The Duncan Banner

May 4, 2014

Inhofe discusses water concerns with Stephens County rural districts

Derrick Miller
The Duncan Banner

DUNCAN — U.S. Sen. James Inhofe met with representatives of the Stephens County rural water districts Friday to discuss what options exist if current drought conditions persist.

Among the options proposed by Inhofe included a recycling of unused irrigation water in Waurika Lake. Inhofe said by reallocating the irrigation water, it could make more water available for municipal use.

The irrigation water usage is covered in a Water Resources Development Act bill, Inhofe said. The WRDA bill also highlights use of State Revolving Funds, which could provide states with significant grant money to construct water infrastructure projects.

“I think it’s a bill we should be able to pass this week,” Inhofe said.

Inhofe said $2.3 billion was appropriated for the State Revolving Funds program. He said President Obama cut the program by $500 million for the 2015 fiscal year request.

As a result of the funding cut, Inhofe said he is working to restore funding and has sent a letter requesting more funding for the 2015 fiscal year.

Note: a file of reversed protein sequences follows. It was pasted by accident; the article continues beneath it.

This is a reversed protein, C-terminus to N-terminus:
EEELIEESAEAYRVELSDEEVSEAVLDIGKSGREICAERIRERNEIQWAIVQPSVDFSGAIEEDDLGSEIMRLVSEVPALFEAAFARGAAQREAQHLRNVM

“We’re working to resolve their water problems,” Inhofe said. “I know it’s a serious thing. It used to be just an issue in western Oklahoma. Not it’s an issue everywhere.”

Inhofe flew his own plane  into the Duncan Municipal Airport.

 He likes to various cities in Oklahoma nearly every Friday.

 Because he has the ability to make it to multiple locations most Fridays, he makes an effort to do so.

“I’ve been doing this for 20 years,” Inhofe said. “I wouldn’t do it if I didn’t enjoy it.”

Even though his visit to Duncan was aimed at speaking to rural water districts, Inhofe had other concerns to share.

Among them was EPA over-regulation.

Inhofe said the EPA might have put politics ahead of policy when it delayed the release of a climate rule, which means Republicans repeal the rule until January 2015.

“We caught the director of the EPA in a lie,” Inhofe said.

Inhofe said EPA Administrator Gina McCarthy told senators the rule would be submitted to the Federal Register as soon as possible, but he said it was nearly two months after the rule was released to the public that it was submitted to the Federal Register. And it was more than a month later that the Federal Register published the rule.

Inhofe said things are going well at the state level, with  production of oil and gas high, but he said the low unemployment rate  makes it difficult for oil and gas companies to find workers.